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With the recent news that Mike Huckabee has decided not to run and Newt Gingrich apparently imploding, many analysts and opinion makers are wondering whether the GOP needs to look South for a savior. Aside from Gingrich, the other option is Herhman Cain, a native of Georgia, however, it remains to be seen if he can rise from his low position in the polls.

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Report from Five Thirty Eight:

Being a Southerner conveys certain advantages upon a Republican presidential candidate.

Since 1980, a Southerner has finished first or second in every Iowa Republican presidential caucus.

More than 40 percent of John McCain’s voters in 2008 were from the South. Thirty-six percent of Republican National Convention delegates will come from the region.

And yet the Republicans, despite the party’s most wide-open field in the modern primary era, may lack a single Southern candidate with a realistic chance at the nomination.

As Nate Silver points out, the notable exceptions include Texas Governor Rick Perry and, apparently, former Florida Governor Jeb Bush:

I might feel differently, though, if the offer also included a couple of Southerners who have disavowed interest in the race: Texas Gov. Rick Perry and former Florida Gov. Jeb Bush. I assume that neither is likely to to run — but if they did, they’d have some significant geographical and tactical advantages.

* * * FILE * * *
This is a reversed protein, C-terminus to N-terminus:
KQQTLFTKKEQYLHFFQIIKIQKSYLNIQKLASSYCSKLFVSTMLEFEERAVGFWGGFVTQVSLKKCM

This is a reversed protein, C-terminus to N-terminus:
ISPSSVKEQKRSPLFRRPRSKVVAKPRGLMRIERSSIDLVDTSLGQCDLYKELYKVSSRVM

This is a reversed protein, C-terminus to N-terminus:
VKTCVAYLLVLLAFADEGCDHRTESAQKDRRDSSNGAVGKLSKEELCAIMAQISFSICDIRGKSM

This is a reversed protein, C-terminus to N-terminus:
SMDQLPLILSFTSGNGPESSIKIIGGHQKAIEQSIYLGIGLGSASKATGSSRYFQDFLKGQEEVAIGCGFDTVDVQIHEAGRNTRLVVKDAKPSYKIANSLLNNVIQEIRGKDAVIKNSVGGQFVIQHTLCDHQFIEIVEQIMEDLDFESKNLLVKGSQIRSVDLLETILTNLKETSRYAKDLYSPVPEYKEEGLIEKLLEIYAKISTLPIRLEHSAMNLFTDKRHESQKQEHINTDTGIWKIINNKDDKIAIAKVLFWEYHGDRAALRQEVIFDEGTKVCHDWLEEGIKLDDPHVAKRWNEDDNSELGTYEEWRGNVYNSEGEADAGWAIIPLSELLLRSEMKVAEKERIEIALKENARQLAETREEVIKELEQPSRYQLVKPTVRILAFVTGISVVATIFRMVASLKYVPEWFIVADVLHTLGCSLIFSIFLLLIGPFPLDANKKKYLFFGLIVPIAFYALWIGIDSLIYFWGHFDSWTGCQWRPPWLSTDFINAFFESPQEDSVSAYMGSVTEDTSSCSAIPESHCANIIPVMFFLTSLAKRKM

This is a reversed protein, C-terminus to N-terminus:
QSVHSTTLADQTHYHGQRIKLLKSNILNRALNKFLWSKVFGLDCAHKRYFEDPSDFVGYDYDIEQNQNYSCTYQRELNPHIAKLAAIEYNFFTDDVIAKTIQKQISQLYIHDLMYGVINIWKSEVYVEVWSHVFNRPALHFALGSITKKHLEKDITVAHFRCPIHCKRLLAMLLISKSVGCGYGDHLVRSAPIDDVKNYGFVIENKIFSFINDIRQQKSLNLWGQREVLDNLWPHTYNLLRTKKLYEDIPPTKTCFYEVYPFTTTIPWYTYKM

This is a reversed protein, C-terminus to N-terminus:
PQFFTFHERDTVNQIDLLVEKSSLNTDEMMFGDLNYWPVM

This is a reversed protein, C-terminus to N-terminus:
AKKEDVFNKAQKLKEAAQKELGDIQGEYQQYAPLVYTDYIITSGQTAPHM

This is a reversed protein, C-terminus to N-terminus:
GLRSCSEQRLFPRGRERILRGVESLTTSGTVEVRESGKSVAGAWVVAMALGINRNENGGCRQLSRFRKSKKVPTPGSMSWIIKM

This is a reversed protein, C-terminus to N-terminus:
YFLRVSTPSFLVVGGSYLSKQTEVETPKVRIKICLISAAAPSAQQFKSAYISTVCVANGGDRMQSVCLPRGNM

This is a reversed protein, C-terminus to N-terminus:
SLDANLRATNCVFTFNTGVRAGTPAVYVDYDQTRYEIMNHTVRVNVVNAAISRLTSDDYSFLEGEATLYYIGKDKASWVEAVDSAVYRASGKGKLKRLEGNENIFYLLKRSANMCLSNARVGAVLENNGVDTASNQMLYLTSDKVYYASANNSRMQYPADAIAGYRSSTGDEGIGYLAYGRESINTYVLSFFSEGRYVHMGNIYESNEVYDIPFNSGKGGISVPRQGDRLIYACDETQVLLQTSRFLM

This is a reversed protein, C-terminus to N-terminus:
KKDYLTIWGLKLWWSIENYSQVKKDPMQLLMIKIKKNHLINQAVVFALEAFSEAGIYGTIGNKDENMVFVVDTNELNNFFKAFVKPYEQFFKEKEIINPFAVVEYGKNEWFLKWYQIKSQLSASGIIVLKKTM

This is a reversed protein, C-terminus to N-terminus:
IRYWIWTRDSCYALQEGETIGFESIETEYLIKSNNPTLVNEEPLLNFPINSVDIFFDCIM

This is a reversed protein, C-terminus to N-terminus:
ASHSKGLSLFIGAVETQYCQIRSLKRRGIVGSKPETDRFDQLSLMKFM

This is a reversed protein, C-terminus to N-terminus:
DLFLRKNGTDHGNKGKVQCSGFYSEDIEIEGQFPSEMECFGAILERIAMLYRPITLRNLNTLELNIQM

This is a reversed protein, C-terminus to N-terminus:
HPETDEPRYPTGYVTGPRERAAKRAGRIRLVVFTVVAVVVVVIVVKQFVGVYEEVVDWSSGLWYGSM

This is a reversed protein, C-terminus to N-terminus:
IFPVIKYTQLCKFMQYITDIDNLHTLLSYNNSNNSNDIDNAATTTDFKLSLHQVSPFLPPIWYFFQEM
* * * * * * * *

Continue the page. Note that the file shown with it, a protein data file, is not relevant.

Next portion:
The White House has been occupied by a Southerner — counting the Massachusetts-born and decidedly patrician George H.W. Bush, who resided in Texas at the time he ran for office — in 30 of the past 46 years. I’m not sure this is entirely a coincidence. One reason behind the success of Southern candidates may be that, in competitive primary elections, the region offers a larger home-field advantage than the other parts of the country.

Unfortunately, in respect to this analysis, neither Rick Perry or Jeb Bush is likely to run. Thus, one has to wonder whether Herman Cain’s prospects are looking up.

Since Mike Huckabee dropped out, many assumed former Massachusetts Governor Mitt Romney would be the recipient of Huckabee’s supporters, however, that hasn’t seemed to pan out, at least in the short term. As the field dwindles and no prominent candidate seems to emerge, it remains wide open for a new name to enter the race and immediately shake things up.

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Nate Ashworth is the Founder and Senior Editor of Election Central. He's been blogging elections and politics for almost a decade. He started covering the 2008 Presidential Election which turned into a full-time political blog in 2012 and 2016.

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